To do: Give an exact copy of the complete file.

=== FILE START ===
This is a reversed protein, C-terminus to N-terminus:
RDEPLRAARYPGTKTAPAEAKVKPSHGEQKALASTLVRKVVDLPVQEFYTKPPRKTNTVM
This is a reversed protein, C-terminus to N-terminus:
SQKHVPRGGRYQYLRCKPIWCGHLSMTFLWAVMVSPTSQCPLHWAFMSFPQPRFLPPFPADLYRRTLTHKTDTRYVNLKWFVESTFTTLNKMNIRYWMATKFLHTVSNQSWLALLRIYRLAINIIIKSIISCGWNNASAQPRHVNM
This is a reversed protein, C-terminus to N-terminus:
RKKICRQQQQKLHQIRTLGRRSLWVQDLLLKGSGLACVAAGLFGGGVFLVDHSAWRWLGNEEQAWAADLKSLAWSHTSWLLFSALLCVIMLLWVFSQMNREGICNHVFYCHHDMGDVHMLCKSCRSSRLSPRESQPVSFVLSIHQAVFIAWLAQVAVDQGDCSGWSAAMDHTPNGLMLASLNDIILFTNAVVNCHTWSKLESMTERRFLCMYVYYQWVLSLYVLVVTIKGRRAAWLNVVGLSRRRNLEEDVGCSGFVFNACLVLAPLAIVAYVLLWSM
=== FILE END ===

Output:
This is a reversed protein, C-terminus to N-terminus:
RDEPLRAARYPGTKTAPAEAKVKPSHGEQKALASTLVRKVVDLPVQEFYTKPPRKTNTVM
This is a reversed protein, C-terminus to N-terminus:
SQKHVPRGGRYQYLRCKPIWCGHLSMTFLWAVMVSPTSQCPLHWAFMSFPQPRFLPPFPADLYRRTLTHKTDTRYVNLKWFVESTFTTLNKMNIRYWMATKFLHTVSNQSWLALLRIYRLAINIIIKSIISCGWNNASAQPRHVNM
This is a reversed protein, C-terminus to N-terminus:
RKKICRQQQQKLHQIRTLGRRSLWVQDLLLKGSGLACVAAGLFGGGVFLVDHSAWRWLGNEEQAWAADLKSLAWSHTSWLLFSALLCVIMLLWVFSQMNREGICNHVFYCHHDMGDVHMLCKSCRSSRLSPRESQPVSFVLSIHQAVFIAWLAQVAVDQGDCSGWSAAMDHTPNGLMLASLNDIILFTNAVVNCHTWSKLESMTERRFLCMYVYYQWVLSLYVLVVTIKGRRAAWLNVVGLSRRRNLEEDVGCSGFVFNACLVLAPLAIVAYVLLWSM